There are two types of forbearance: general and mandatory. In a general forbearance, you make a case for why you can’t keep up with the payments, and then the lender decides to approve or deny your request. You can apply if you have financial difficulties, medical expenses, change in employment, or other reasons you can’t cover your loan payments. Just submit your general forbearance request, and the loan provider will review it. But keep in mind, only direct loans, Federal Family Education (FFEL) Program loans, and Perkins loans are eligible for general forbearance.

Mandatory forbearances are, well, mandatory. (The title kind of gave that one away.) Here’s what that means: If you qualify, the loan provider has to accept your request. So, what usually qualifies?

  • You have a direct loan or FFEL Program loan.
  • You’re serving with AmeriCorps, working in your medical or dental internship or residency, or working as an activated member of the National Guard.
  • The total amount you owe every month for all your federal student loans is 20% or more of your total monthly income.3

With either type of forbearance, your payment is put on hold, but the loan continues to build up interest. That interest just piles onto the balance. (Yikes!) In other words, the amount you owe increases. Sometimes a lot. You might be hitting the pause button on payments, but your balance is getting bigger the whole time. It’s like taking a pause on doing the laundry. Yeah, you get a break for the moment, but that pile of dirty clothes is growing larger every day. Only this is much worse because it’s debt.

Private Student Loan Forbearance

If you have private student loans, you can’t apply for deferment or forbearance. You’d have to contact the lender to talk through your situation and see if they’d give you break in making payments. Even if they do, though, expect your interest to build up during the break. You’d still have to pay your entire loan amount (plus all the interest) in full.

Is Deferment or Forbearance Right for Me?

When you put your student loans into deferment or forbearance, you risk losing control of the debt. You may feel some relief in the moment, but the debt isn’t going away. In all cases of forbearance and some cases of deferment, the debt actually gets bigger because the interest keeps piling up. You aren’t solving a problem. You’re delaying it and letting it grow.

The only time you should even think about pausing student loan payments is if you’re in a financial situation where you can’t cover your Four Walls: food, utilities, shelter and transportation. You don’t pay Perkins if you can’t feed your family. But if things don’t come to that, keep fighting the good fight of paying off these loans. Yes, it’s tough. But you’re tougher.

Alternative Repayment Plans

If you’re struggling with student loan debt, deferment and forbearance aren’t your only options. (Thank goodness, since they’re more harmful than helpful.) Let’s look at what else is out there.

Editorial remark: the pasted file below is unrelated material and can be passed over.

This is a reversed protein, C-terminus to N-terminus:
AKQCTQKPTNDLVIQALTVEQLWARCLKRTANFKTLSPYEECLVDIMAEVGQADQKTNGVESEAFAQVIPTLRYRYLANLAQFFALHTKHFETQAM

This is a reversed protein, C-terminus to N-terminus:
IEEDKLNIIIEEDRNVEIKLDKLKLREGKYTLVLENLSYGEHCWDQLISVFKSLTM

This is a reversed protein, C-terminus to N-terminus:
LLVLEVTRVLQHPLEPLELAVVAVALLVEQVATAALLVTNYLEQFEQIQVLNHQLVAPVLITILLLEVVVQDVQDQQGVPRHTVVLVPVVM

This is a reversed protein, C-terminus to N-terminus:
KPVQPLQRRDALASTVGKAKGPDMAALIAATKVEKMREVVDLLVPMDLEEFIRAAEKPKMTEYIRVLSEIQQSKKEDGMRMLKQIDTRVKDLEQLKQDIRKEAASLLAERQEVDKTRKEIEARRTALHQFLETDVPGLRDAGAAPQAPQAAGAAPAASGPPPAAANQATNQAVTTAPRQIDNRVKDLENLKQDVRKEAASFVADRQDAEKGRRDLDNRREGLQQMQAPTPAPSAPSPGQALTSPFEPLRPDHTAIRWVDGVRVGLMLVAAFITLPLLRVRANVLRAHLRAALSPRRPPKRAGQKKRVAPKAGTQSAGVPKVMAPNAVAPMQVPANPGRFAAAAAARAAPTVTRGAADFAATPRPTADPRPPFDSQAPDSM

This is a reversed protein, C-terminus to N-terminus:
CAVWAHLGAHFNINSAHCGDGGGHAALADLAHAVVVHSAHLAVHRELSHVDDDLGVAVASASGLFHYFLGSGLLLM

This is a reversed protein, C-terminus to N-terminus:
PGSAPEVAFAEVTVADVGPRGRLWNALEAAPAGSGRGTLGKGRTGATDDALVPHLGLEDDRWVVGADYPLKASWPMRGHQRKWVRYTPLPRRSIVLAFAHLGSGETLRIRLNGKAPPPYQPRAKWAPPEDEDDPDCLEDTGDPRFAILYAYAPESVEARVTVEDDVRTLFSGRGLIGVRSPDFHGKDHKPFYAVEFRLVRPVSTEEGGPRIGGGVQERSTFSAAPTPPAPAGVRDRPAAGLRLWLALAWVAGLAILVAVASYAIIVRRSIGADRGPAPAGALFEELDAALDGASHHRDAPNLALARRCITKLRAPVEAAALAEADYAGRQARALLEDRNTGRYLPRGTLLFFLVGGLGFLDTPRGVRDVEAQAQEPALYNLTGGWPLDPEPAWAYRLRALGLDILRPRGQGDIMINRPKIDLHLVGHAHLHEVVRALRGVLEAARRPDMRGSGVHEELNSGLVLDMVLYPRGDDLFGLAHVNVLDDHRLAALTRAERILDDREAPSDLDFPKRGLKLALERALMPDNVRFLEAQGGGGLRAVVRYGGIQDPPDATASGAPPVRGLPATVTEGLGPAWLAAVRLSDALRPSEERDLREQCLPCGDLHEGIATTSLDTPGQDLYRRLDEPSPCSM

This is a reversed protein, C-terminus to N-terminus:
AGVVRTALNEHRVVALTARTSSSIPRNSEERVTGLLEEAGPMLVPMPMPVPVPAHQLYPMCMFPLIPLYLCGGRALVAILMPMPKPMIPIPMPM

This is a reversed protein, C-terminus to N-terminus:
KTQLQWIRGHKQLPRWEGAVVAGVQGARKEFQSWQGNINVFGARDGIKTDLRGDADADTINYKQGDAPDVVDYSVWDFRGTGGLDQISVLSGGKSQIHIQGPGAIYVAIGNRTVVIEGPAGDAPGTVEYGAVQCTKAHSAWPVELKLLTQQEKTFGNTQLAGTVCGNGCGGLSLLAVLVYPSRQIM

Student Loan Consolidation

student loan consolidation takes all your different loan payments and turns them into one payment. It’s the only form of debt consolidation we recommend—but only if it checks every single bullet point below. Otherwise it’s a no-go. So consolidate only (and we mean only) if:

  • It doesn’t cost you anything to consolidate.
  • You can get a fixed rate instead of variable rate.
  • Your new net interest rate is lower than your current net interest rate.
  • You don’t sign up for a longer repayment period.
  • You don’t lose motivation to crush the debt quickly!

Refinancing Student Loans

Here’s a better plan than pausing your payments: Refinance your student loans. Refinancing works through a private lender if you have federal loans, private loans or a combo of both. You’ll need a trustworthy lender (one who doesn’t try to get you into more debt and doesn’t charge to refinance). This company will pay off your old lenders and become your new lender. By refinancing for a lower rate, you’ll pay less interest on your loan every month, save money, and use those savings to get your debt down to zero quicker.

Income-Driven Repayment Plan

There’s also something called an income-driven repayment plan. If you qualify, the monthly payment on just one eligible federal student loan is adjusted based on your income, and whatever you don’t pay off after 20 years might be forgiven. Might. But be careful—those loan forgiveness rules change up quicker than you can say “regret.” Also, paying on a loan that long means you’re actually spending thousands more than what you borrowed in the first place. Why? Because the interest rates are stupid high. And let’s be honest: 20 years is just too freaking long to be in debt.

Listen. We know student loans—and any debt for that matter—can start to feel like a weight that’s squeezing the very life out of you. And a break from payments might seem like a temporary quick fix. But instead of trying to delay the problem, get mad at it! Get mad enough to pay off all your debt as quickly as you can, so you don’t feel weighed down anymore. Make freedom from debt your reality.

It is possible. And you can do it!

You can kick all your debt to the curb—goodbye, see you never—and take control of your money. The motivating tools and lessons inside Financial Peace can help. And right now, you get it all free for 14 days! Don’t pause the problem. Get the real solution. Start your free trial to Financial Peace today!

Deferment vs. Forbearance chart